From the March 2015 issue of Apollo. Preview and subscribe here.
Few visitors to ‘Body and Soul’ could fail to be enthralled by the array of German rococo sculpture on display from Bavaria, and Munich in particular. Despite being of exceptional quality, many of these masterpieces will be unfamiliar, because they are normally housed in their original locations in parish churches and chapels. In this exhibition at the Munich Kunsthalle, the works are displayed in spacious rooms in the 20th-century building, which paradoxically succeeds in evoking 18th-century ecclesiastical interiors. The soft pastel colours of the walls enhance and act as a foil to the dramatic figures which have successfully been transported into a museum context.
Until a few years ago some aspects of these artworks might have seemed problematic for a modern audience: their radiant colours, the often anguished emotions, and the frequently intense religious or devotional meanings. But the sculpture produced during this period has become increasingly appealing for contemporary viewers. Perhaps this is because ideas of what statuary should be are no longer characterised by a rigid modernist aesthetic. South German rococo art is not only exceptionally fine, but expresses a lightness of touch, often incorporating literal and metaphorical visual twists. Consequently, although deriving ultimately from French traditions, German examples are distinguished from French or Spanish work of the same era.
This exhibition is the result of a collaboration between the Munich Kunsthalle, where it has been installed, and the town of Freising, a few miles north of Munich, whose diocese is restoring some of its church buildings and fittings. The project was conceived by Roger Diederen, director of the Kunsthalle, and Christoph Kürzeder, director of the Diözesanmuseum in Freising, and thanks to this partnership many important pieces of sculpture from the diocese have been conserved. Exciting discoveries have been made, such as finding the signatures of one of the greatest German sculptors, Ignaz Günther (1725–75), and his polychromist Augustin Joseph Demmel (1724–89) on the back of a Pietà group, along with its date, 1788. Loans from other Bavarian institutions and beyond combine to make this a rich exploration of the subject.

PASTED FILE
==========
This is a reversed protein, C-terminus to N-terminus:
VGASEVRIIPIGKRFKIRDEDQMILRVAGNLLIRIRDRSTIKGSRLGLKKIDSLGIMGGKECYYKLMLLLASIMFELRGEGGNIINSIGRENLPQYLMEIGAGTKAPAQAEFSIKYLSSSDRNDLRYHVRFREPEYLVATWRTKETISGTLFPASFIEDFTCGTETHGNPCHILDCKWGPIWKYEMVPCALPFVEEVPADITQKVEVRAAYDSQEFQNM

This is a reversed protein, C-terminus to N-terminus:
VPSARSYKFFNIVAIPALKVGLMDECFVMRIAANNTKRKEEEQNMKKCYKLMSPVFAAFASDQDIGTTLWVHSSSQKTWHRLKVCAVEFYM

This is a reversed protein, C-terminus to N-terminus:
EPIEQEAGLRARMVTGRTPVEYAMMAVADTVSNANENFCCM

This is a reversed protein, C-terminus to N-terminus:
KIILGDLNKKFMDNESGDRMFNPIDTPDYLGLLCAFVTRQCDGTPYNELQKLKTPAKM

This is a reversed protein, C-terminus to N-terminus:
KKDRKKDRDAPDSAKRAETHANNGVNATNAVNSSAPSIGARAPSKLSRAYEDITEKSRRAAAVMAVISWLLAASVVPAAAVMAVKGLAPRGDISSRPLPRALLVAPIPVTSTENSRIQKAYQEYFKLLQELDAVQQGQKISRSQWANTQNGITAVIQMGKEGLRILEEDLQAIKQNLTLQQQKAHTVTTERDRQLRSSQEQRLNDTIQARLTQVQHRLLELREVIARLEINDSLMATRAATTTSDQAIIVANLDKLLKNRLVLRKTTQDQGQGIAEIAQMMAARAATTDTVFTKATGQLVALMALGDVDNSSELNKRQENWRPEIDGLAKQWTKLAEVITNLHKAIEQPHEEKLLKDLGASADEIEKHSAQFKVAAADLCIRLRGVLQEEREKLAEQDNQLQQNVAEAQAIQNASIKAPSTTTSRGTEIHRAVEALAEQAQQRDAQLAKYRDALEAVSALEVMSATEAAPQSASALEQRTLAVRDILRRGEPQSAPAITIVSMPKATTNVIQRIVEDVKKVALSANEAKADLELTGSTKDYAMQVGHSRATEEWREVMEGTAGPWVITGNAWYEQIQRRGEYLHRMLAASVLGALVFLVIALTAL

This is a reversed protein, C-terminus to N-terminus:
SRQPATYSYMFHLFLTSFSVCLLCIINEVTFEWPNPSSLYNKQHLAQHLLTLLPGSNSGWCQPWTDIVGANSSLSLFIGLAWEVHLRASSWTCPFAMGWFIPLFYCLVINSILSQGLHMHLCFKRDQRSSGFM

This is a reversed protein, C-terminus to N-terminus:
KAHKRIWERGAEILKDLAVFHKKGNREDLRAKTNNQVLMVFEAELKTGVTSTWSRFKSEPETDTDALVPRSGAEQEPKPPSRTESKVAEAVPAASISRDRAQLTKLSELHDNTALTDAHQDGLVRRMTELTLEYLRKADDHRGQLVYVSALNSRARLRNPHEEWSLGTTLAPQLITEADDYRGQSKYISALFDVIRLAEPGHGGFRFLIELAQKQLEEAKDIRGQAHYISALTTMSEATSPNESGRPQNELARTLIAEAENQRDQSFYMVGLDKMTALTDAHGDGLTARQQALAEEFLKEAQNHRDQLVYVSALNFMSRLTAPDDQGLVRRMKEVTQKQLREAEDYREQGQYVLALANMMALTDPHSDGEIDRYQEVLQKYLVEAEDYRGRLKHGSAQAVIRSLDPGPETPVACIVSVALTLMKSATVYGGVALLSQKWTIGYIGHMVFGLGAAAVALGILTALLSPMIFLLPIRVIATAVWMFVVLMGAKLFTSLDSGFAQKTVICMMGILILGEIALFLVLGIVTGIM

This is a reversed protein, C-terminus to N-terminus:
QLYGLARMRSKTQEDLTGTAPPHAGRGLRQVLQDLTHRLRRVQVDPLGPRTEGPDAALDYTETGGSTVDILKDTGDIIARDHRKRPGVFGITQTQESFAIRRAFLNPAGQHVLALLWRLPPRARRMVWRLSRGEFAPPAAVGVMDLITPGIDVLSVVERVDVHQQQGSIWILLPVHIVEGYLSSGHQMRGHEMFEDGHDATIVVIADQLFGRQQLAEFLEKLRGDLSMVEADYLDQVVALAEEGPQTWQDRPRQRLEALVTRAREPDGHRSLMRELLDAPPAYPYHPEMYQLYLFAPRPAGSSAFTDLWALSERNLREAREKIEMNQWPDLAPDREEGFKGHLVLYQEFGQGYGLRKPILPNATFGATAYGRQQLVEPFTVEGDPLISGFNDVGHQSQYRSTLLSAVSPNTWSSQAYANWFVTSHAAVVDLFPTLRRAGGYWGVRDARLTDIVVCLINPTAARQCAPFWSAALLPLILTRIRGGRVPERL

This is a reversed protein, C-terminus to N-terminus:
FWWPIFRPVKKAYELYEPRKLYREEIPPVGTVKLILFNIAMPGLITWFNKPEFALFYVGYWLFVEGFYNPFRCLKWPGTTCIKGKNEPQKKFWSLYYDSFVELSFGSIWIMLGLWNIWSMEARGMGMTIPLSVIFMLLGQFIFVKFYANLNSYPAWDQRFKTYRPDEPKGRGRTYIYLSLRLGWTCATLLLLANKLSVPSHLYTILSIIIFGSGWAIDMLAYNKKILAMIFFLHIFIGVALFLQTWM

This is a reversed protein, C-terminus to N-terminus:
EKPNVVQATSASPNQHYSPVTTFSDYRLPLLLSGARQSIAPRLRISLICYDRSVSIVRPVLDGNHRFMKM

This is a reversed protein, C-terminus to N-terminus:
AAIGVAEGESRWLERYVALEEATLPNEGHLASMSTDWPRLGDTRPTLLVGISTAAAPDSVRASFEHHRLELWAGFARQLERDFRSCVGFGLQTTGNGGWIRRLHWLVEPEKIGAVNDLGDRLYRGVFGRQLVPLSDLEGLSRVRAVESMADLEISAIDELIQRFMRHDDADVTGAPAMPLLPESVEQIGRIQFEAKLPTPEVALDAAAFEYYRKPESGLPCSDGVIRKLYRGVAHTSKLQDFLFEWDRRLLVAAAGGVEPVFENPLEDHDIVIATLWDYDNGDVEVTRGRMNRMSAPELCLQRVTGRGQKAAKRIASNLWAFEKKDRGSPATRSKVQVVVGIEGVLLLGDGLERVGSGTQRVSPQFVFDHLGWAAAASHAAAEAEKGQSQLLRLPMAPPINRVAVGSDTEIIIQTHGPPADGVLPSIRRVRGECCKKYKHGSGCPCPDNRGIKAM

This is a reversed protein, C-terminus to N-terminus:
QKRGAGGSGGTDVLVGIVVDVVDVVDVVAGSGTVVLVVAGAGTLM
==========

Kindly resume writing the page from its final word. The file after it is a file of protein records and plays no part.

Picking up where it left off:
Installed at the entrance to this show is the strikingly tall, slender statue of St Helena by Günther. Dating from 1764/65, the sculpture is made of wood painted white, with details picked out in gilding. Illusionistically carved, she is shown wearing a crown, holding a sceptre in her right hand, and clothed in an ermine cloak, a lace-trimmed dress and jewellery. The saint delicately but confidently supports the True Cross in her left hand. The strength of this piece lies in the figure’s sense of movement and vibrancy, but also in its combination of elegance with spiritual import. Here is a noble and fashionable queen, who wears an almost haughty expression. Yet her stylish trappings do not detract from her status as the Christian heroine who rediscovered the True Cross.